My Library’s Twitter feed (@PenfieldLib) just passed 200 followers. Well, 220 actually, but who’s counting? We got a huge bump this week due to a number of factors: students’ procrastination; more students in the library; free coffee; and an unexpected evacuation.
But I’m not here to talk about how to boost your followers. After all, innumerable dodgy Tweeple will give you thousands of (probably not real) followers for a nominal fee. This is about who we’re following, and what is our responsibility towards helping them understand how Twitter and other social media work.
@PenfieldLib has somewhat rigid guidelines about who we follow back. Essentially, it’s students, faculty, alumni, and occasional classes at SUNY Oswego. That’s it. But my goodness do we get an unvarnished view of what our students are up to!
It’s no surprise that they’re drinking (underage) and carousing. That’s what undergrads DO. It’s part of going to college. What is surprising is that they tell us about it. I mean, they got an email at some point that said, “@PenfieldLib is following you.” In fact, it’s highly likely that @SUNYOswego is following them too (they follow everybody). And they must know that when they re-tweet something that their “anonymous” sarcastic friend tweeted, we will see that as well.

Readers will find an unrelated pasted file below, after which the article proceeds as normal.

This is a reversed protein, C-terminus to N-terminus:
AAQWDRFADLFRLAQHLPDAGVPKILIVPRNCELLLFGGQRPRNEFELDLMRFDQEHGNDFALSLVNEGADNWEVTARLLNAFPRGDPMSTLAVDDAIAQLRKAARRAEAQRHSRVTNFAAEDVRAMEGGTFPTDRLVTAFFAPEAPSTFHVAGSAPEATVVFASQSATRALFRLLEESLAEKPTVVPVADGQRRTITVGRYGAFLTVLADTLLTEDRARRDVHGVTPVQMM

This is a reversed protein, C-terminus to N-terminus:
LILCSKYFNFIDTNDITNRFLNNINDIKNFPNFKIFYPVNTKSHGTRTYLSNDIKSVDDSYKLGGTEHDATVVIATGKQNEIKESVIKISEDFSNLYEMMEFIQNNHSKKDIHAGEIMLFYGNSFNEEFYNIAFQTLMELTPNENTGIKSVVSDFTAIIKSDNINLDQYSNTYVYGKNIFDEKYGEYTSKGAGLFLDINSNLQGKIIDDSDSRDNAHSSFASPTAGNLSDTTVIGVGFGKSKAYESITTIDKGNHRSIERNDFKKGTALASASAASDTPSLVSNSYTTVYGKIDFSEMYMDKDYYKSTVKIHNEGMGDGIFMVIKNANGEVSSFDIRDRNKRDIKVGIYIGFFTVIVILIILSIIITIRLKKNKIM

I’m guessing not. The Internet is more connected than ever, but it still has the veil of invisibility. Since our students have been online practically since birth, they are used to it. This doesn’t mean that they’re not SHOCKED when a frivolous tweet comes back to bite them. After all, they’ve probably sent out dozens of questionable morsels out into the world and then all of a sudden one comes back. Why this one? Why not this other one that is far worse?
So what should we do? Here we’re starting with a workshop next semester. I’m not too optimistic though. Everyone thinks it’ll never happen to them until they’re about to lose their job over something dumb. I’m more than open to suggestions though.